While companies are mulling return-to-workplace strategies and balancing their hybrid working priorities, another aspect of the pandemic workplace is about to make its mark: human-machine collaboration.
In its Worldwide Future of Work Spending Guide, IDC forecasted that human-machine collaboration would set the tone of the Future of Work (FoW). It also predicted that companies would spend nearly USD 656 billion this year on FoW, a 17.4% increase from last year.
Why the spend? Holly Muscolino, research vice president for content strategies and the future of work at IDC, noted that it reflected the shortcomings of traditional work models.
“To drive growth and competitive differentiation, organizations will invest in technologies and services that power automation, human-machine collaboration, new organizational structures, and leadership styles, dynamic learning opportunities, a reimagined workplace, and a digital work environment that is not bounded by time or physical place," said Muscolino.
This year's most significant investment area would be FoW hardware — essentially, companies are laying down the building blocks. Companies are forecasted to spend USD 228 billion in endpoint devices, enterprise hardware, infrastructure-as-a-service (IaaS), and robotics and drones. Services, which also include connectivity, will come in second at USD 123 billion.
It gets interesting when it comes to the software category. It had the fastest growth in terms of spending, with a compound annual growth rate (CAGR) of 21.3% over the 2020-2024 forecast period. It covers investments in enterprise applications, content and collaboration, analytics and AI, human resources applications, security, and software development and deployment.
The investment in software has the potential to change the work fundamentally. The most significant impact will be in discrete and process manufacturing, said IDC.
"Emerging technologies like artificial intelligence, the Internet of Things, and augmented/virtual reality are changing how work is getting done across all industries and across the world. Seeking automated decision support and virtual collaborative approaches, discrete and process manufacturing, the two largest spenders on Future of Work technology over the forecast period, are investing in key use cases like collaborative robotics, operational performance management, and 3-D and digital product design and review for improved cost control and higher process efficiency," said Eileen Smith, program vice president at customer insights and analysis at IDC.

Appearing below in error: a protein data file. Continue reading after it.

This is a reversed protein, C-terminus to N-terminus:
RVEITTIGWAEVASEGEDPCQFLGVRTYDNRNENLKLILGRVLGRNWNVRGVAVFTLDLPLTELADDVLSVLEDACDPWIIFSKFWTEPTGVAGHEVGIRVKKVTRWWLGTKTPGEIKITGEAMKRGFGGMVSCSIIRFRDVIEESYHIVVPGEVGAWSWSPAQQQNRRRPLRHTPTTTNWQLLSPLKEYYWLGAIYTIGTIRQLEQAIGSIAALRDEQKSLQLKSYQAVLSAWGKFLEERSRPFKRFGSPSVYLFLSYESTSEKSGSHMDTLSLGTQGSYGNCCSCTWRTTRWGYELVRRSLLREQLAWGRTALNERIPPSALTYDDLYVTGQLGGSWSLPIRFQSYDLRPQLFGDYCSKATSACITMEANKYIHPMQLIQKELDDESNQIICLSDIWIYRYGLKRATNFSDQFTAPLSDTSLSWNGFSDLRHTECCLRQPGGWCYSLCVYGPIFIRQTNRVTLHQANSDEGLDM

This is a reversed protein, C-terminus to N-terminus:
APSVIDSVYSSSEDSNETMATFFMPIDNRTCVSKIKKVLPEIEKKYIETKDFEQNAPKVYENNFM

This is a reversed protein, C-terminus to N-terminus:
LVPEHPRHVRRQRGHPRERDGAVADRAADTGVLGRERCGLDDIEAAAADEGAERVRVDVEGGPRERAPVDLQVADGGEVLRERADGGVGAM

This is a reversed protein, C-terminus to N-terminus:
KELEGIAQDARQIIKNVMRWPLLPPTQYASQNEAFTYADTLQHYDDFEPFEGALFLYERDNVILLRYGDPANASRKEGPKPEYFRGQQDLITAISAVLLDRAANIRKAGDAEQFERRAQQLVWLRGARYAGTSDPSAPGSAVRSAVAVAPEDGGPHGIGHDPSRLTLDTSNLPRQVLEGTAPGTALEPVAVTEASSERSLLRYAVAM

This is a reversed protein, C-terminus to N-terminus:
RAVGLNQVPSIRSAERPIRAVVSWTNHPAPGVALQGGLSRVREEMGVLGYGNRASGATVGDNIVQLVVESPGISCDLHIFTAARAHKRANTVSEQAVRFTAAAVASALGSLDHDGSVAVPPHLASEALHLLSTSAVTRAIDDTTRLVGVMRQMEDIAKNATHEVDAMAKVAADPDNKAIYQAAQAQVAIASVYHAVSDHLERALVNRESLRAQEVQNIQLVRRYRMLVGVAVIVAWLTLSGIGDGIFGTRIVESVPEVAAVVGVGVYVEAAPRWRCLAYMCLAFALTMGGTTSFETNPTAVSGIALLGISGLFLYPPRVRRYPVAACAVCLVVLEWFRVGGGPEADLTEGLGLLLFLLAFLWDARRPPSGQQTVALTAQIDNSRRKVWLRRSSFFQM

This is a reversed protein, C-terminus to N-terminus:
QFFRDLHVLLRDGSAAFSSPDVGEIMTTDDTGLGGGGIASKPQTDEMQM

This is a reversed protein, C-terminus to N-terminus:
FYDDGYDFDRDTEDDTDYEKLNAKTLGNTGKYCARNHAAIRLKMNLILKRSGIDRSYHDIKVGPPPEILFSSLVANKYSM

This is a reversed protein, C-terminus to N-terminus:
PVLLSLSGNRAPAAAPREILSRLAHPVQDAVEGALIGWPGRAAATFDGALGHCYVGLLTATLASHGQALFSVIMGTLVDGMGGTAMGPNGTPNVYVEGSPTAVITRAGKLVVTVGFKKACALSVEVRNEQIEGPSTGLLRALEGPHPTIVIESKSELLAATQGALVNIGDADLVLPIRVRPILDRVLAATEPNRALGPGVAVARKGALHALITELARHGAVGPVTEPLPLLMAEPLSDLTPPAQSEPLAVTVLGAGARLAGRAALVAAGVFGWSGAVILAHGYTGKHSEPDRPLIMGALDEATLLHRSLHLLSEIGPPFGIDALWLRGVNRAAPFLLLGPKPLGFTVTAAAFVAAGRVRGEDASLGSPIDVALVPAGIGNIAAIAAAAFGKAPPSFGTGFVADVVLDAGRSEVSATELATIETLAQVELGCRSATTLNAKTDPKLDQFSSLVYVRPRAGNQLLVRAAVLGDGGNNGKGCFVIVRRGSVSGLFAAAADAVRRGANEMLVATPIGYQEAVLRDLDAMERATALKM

Discrete and process manufacturing will account for just over one-third of all FoW spending this year. Professional services, retail, and banking will be the following three industries in FoW spend in 2021.
Meanwhile, the construction industry will see the fastest growth in FoW spending over the forecast period, with a five-year CAGR of 23.7%. Media and retail will follow closely with CAGRs of 19.5% and 19.3%, respectively.
The FoW use cases that will benefit from the most spending in 2021 include collaborative robotics, operational performance management, and automated customer management. The use cases that are expected to see the fastest spending growth over the 2020-2024 forecast period are adaptive skill development, interconnected collaborative workspaces, and advanced project management.
"IDC forecasts investment in technologies supporting Future of Work initiatives to exceed $USD 1 trillion worldwide by 2024 with a robust 17% CAGR over the five-year forecast period. All aspects of how people and organizations work are evolving, enabled by 3rd Platform technologies, and accelerated by the pandemic. Indeed 3rd Platform hardware, such as IoT devices, robots and drones, and IaaS, are more than one-third of the total spend, demonstrating the growing importance of the technologies enabling the reimagined workplace," said Karen Massey, research manager for customer insights & analysis at IDC.
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